See and hear how sound waves travel through different types of materials. Extend the experiment online and learn how you can "see" with sound waves using ultrasound.
What You Need:
- Three glasses, jars or cups of the same size
- Water (to fill one of the glasses)
- Ice cubes (to fill another glass)
- Stethoscope (optional)
- Slinky or a spring
To Do and Observe:
1. Fill one of the glasses with water
2. Fill another glass with ice
3. Leave one glass empty
4. Tap the empty glass. What sound does it make? Shake your hand while you’re tapping the glass. Can you see the vibration?
5. Now tap the glass with water. What sound does it make?
6. Tap the glass with ice. How does that sound?
7. If you have a stethoscope, listen to your heart, lungs and other muscles or organs. Do they all make sounds? What kind of sounds do they make? Why do you think you can hear them?
8. Stretch out your spring and give one end a push. Can you see the wave that travels from one end to the other? This is called a "longitudinal wave" and is how sound travels.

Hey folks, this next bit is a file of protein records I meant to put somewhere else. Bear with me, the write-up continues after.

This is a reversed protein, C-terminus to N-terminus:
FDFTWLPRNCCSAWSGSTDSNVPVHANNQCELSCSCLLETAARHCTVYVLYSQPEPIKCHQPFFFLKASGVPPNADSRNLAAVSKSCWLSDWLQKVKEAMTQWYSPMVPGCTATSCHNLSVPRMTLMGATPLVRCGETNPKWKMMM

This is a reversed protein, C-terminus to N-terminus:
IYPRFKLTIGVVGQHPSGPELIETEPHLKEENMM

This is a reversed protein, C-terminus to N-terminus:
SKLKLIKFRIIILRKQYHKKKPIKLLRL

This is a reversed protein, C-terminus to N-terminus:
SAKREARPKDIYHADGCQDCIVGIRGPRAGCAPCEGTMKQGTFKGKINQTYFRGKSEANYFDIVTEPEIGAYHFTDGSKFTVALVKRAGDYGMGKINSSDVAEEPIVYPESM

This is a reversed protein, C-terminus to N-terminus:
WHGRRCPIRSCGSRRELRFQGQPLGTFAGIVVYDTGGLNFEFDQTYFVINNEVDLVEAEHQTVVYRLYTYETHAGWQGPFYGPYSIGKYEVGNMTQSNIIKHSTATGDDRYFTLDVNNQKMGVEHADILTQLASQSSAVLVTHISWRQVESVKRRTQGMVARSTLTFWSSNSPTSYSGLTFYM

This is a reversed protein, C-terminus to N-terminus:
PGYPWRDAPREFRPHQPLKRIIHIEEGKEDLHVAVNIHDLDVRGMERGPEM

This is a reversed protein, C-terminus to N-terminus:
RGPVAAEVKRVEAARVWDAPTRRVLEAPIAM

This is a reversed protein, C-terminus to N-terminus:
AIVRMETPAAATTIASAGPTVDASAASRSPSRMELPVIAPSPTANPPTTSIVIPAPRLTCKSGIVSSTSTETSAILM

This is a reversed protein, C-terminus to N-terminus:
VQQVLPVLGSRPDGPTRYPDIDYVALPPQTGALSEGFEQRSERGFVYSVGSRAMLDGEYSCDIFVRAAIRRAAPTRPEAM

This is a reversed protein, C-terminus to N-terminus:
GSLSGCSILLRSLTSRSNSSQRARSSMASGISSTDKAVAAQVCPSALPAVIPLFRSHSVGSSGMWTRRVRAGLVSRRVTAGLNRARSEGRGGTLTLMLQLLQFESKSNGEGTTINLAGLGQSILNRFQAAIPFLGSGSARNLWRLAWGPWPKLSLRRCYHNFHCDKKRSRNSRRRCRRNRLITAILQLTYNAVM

9. Tap the glasses again - higher sounds have faster waves and lower sounds have slower waves. Try making waves in your spring travel faster or slower to see what that looks like.
10. Explore what kind of sounds other objects make when you tap them (but don’t break anything!
What's Going On:
Sound is a vibration that travels in waves. Sound waves travel through matter - it can be a gas, like air, or a liquid, like water, or a solid, like your heart muscle. When you make a sound, the vibration moves the matter particles around it, which in turn move the next set of particles, carrying the pulse of the vibration in a wave. Sound travels in a longitudinal wave, like the spring. Tapping the glasses with different things in them demonstrates how sound waves travel differently through different materials.
Doctors and scientists use sound waves to "see" inside your body. It can be as simple as using a stethoscope to listen to your heart, or using advanced technology, like ultrasound, to create an image of your heart. Check out the online version of this Catch the Wave experiment on www.tryscience.org to learn how ultrasound works.
Encourage your child to use the internet to find out more about sound and what it can be used for. Check out sites that explore sonar, echolocation and ultrasound. Some good ones to try are: